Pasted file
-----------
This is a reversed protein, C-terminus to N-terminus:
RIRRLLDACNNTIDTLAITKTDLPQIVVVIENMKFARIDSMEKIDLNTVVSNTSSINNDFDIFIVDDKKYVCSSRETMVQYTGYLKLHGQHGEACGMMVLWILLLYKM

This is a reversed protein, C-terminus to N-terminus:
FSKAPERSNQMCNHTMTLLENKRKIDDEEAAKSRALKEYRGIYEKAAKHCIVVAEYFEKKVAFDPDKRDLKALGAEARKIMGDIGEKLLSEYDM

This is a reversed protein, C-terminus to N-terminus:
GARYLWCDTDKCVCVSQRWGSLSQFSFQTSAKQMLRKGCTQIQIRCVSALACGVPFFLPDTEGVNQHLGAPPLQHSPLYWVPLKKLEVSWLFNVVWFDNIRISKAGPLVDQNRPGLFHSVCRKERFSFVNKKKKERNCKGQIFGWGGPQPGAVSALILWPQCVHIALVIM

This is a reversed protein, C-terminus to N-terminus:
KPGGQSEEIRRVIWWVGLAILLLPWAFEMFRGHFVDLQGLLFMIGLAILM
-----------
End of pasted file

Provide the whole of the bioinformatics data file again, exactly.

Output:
This is a reversed protein, C-terminus to N-terminus:
RIRRLLDACNNTIDTLAITKTDLPQIVVVIENMKFARIDSMEKIDLNTVVSNTSSINNDFDIFIVDDKKYVCSSRETMVQYTGYLKLHGQHGEACGMMVLWILLLYKM

This is a reversed protein, C-terminus to N-terminus:
FSKAPERSNQMCNHTMTLLENKRKIDDEEAAKSRALKEYRGIYEKAAKHCIVVAEYFEKKVAFDPDKRDLKALGAEARKIMGDIGEKLLSEYDM

This is a reversed protein, C-terminus to N-terminus:
GARYLWCDTDKCVCVSQRWGSLSQFSFQTSAKQMLRKGCTQIQIRCVSALACGVPFFLPDTEGVNQHLGAPPLQHSPLYWVPLKKLEVSWLFNVVWFDNIRISKAGPLVDQNRPGLFHSVCRKERFSFVNKKKKERNCKGQIFGWGGPQPGAVSALILWPQCVHIALVIM

This is a reversed protein, C-terminus to N-terminus:
KPGGQSEEIRRVIWWVGLAILLLPWAFEMFRGHFVDLQGLLFMIGLAILM